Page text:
What are the chances that their T20 success, newly crowned with a World Twenty20 victory will have a knock-on effect on the prospects of the West Indies in other formats? Not very high. The West Indies, it is probably time to accept, have given up on Test cricket. They want to excel at T20, and that is where it stops. Test cricket doesn’t matter here anymore. The resurgence is at best an incomplete one and will remain so in the foreseeable future. While Australia and England continue to love Test cricket—packed stadiums at Test grounds being proof—the West Indies have moved far away from the days of Clive Lloyd and Vivian Richards, when people would flock to the Sabina Park in Jamaica or the Kensington Oval in Barbados to watch five-day cricket.
The truth is world cricket today stands polarised. While Test cricket continues to be the prestige format in England and Australia, traditional power centres of the game, T20 is increasingly becoming the format of choice nearly everywhere else, certainly in the Caribbean.
And like with all things cricket at the moment, India has had a major role to play in this transformation. Sample this statistic: at the start of play on Day 1 of the Test India played against the West Indies at the Eden Gardens, Kolkata, in November 2011, there were less than a thousand people in the stands. The very same Eden Gardens had witnessed riots when the West Indies played India on 1 January 1967, was packed to capacity when Sunil Gavaskar was snapped up by Malcolm Marshall in the first ball of a Test match in 1983, and had 50,000-plus people present when Sachin Tendulkar scored a match-saving century in 2002. Now, they flock to watch Gayle turn out for the Royal Challengers from Banga- lore, Pollard, when he leads the charge for the Mumbai Indians, and adore Sunil Narine for finally winning the IPL for the Kolkata Knight Riders.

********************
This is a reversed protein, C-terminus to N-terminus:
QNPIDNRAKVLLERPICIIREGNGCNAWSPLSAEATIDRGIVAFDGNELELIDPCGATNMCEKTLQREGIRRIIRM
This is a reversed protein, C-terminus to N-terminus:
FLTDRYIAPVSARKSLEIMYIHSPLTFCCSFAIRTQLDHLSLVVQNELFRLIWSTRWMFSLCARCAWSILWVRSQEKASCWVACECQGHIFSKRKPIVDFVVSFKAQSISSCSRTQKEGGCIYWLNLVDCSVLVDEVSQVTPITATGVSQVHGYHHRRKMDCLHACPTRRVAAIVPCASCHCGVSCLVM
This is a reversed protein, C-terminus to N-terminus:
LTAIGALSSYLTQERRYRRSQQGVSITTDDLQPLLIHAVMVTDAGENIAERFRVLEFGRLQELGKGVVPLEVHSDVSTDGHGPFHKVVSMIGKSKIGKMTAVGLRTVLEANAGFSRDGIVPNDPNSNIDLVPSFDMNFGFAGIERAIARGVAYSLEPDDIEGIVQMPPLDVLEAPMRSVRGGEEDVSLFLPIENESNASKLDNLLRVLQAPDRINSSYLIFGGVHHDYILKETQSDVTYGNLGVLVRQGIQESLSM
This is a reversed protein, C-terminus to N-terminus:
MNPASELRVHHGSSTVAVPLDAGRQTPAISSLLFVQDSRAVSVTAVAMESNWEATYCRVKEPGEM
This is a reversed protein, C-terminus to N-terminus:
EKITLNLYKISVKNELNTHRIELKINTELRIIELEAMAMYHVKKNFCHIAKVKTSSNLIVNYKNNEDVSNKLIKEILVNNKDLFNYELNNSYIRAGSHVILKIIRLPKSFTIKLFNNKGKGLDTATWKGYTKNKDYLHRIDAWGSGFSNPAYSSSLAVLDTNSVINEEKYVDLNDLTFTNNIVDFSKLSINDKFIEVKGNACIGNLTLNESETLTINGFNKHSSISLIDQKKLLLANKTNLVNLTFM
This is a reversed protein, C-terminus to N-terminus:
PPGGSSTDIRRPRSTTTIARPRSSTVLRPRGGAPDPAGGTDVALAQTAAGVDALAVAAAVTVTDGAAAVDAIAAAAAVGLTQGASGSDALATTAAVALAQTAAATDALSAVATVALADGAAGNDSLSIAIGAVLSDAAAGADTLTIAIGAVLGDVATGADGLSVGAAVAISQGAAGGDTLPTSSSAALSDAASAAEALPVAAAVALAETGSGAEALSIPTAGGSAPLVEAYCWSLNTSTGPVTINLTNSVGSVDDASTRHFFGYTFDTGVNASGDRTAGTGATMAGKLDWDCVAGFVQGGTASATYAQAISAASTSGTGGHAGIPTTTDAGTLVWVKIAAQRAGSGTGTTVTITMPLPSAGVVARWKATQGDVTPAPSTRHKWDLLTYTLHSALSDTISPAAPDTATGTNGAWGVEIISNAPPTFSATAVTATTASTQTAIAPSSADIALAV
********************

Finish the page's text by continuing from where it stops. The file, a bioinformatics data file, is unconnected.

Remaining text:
This victory, then, does not come as a surprise. The West Indies, brimming with T20 talent, were among the favourites. Yes, even away from home. They have the best T20 batting line-up in the world today—Gayle, Samuels, Pollard, Bravo, Sammy and some very capable lower-order hitters comprise a batting line-up which, even on a bad day, will get to 150. That’s what happened in the final at the Premadasa. Struggling at 44 for 2 after 11 overs, West Indies managed to score close to a hundred runs in the last 9 overs to reach a competitive 137. In bowling, they have the express pace of Edwards, the swing of Rampaul, the guile of Bravo and the spin of Narine and Badree. Sammy and Pollard are more than fill-in bowlers. And unlike the West Indies teams of the past (great individuals excepted), they have a world class fielding side as well—Pollard, Russell and Bravo being the stars in that department. It is the kind of rounded T20 side you’d expect to win.
The picture is radically different in the Test match arena. They were thrashed by the Indians at home in November 2011, thrashed in England earlier this year and are currently languishing in the lower half of the ICC (International Cricket Council) rankings. The World Twenty20 win, then, might end up being a mixed blessing for the West Indies—it will surely elevate the status of T20 cricket in the Caribbean islands, but it will almost as certainly sound the death knell for West Indian Test cricket. To quote Chris Gayle again, “T20 is the format I love best. It allows me to dominate and entertain crowds across the world.” The message is also in the words left unsaid.